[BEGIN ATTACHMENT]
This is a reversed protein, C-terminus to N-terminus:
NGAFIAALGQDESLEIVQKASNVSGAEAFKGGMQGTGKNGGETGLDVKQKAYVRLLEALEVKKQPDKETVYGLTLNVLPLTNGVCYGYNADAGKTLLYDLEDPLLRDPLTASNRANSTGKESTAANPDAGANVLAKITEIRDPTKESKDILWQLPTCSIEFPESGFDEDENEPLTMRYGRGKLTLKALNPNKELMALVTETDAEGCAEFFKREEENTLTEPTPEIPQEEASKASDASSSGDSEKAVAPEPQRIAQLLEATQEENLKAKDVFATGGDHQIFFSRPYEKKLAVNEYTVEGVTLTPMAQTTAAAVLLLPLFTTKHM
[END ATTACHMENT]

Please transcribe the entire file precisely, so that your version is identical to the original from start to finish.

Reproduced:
This is a reversed protein, C-terminus to N-terminus:
NGAFIAALGQDESLEIVQKASNVSGAEAFKGGMQGTGKNGGETGLDVKQKAYVRLLEALEVKKQPDKETVYGLTLNVLPLTNGVCYGYNADAGKTLLYDLEDPLLRDPLTASNRANSTGKESTAANPDAGANVLAKITEIRDPTKESKDILWQLPTCSIEFPESGFDEDENEPLTMRYGRGKLTLKALNPNKELMALVTETDAEGCAEFFKREEENTLTEPTPEIPQEEASKASDASSSGDSEKAVAPEPQRIAQLLEATQEENLKAKDVFATGGDHQIFFSRPYEKKLAVNEYTVEGVTLTPMAQTTAAAVLLLPLFTTKHM